Current text: “(iv) only maintains the audio file long enough to complete the stated purpose and then immediately deletes the audio file and does not make any other use of the audio file prior to deletion.”

Suggestion text: “(iv) only maintains the audio file long enough to complete the stated purpose and then immediately deletes the audio file and any extracted audio-based features and does not make any other use of the audio file (or extracted audio-features) prior to deletion.

Adding more clarity to the exclusion will help avoid misuse of children’s voices for any task that companies might still find beneficial and also ensure that operators delete all forms of the audio which could be used to train AI models. 

Recommendation 2. Add guidelines on the deidentification of audio files to enhance innovation. 

A deidentified audio file is one that cannot be used to identify the speaker whose voice is recorded in that file. The legislative text of COPPA 2.0 does not mention or have any guidelines on how to deidentify an audio file. These guidelines would not only protect the privacy of users but also allow operators to use deidentified audio files to add features and improve their products. The guidelines could include steps to be followed by operators as well as additional commitment from operators. 

The steps include: 

The commitments include: 

Following these guidelines might be expensive for operators; however, it is crucial to take as many precautions as possible. Current deidentification steps of audio files followed by operators are not sufficient, and there have been numerous instances in which anonymized data had been reidentified, according to a statement released by a group of State Attorneys General. These proposed guidelines could allow operators to deidentify audio files and use those files for product development. This will allow the innovation of voice AI technology for children to flourish. 

Recommendation 3. Add AI-generated avatars in the definition of personal information.

With the emerging applications of generative AI and growing virtual reality use for education (in classrooms) and for leisure (in online games), “AI-based avatar generation from a child’s image, audio, or video” should be added to the legislative definition of “personal information.” Virtual reality is a growing space, and digital representations of the human user (an avatar) are increasingly used to allow the user to see and interact with virtual reality environments and other users.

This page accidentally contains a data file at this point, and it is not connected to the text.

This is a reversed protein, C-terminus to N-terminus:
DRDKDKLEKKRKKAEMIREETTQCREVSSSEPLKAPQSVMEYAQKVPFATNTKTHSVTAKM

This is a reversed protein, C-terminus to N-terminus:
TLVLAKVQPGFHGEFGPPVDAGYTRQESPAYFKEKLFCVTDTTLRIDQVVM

As new applications of AI emerge, operators must ensure compliance in the collection and use of consumers’ personal information and safety in the design of their products using that data, especially when dealing with vulnerable populations like children. Since the original passage of COPPA in 1998, how consumers use online services for day-to-day activities, including educational technology and amusement for children, has changed dramatically. This ever-changing scope and reach of online services require strong legislative action to bring online privacy standards into the 21st century.  Without a doubt, COPPA 2.0 will lead this regulatory drive not only to protect children’s personal information collected by online services and operators from misuse but also to ensure that the burden of compliance rests on the operators rather than on parents. These recommendations will help strengthen the protections of COPPA 2.0 even further while leaving open avenues for innovation in voice AI technology for children.

This idea is part of our AI Legislation Policy Sprint. To see all of the policy ideas spanning innovation, education, healthcare, and trust, safety, and privacy, head to our sprint landing page.

Also called “speech” or “audio.” A “voice recording” could also be an “audio file.”
Artificial voice recordings can be generated (or created) using a voice AI technology called “text-to-speech,” which can generate voice recording from given text using a previously trained AI model. There are numerous open-source state-of-the-art (advanced) text-to-speech tools available for use on the internet.
Speech-to-text technology is used to convert voice recordings to written text.
Audio features, also known as acoustic features, are created by converting audio files into a form of data that is used by voice AI models for training. Some popular examples of audio features are MFCCs or features extracted from popular self-supervised AI models such as Wav2Vec2, HuBERT, WavLM, etc.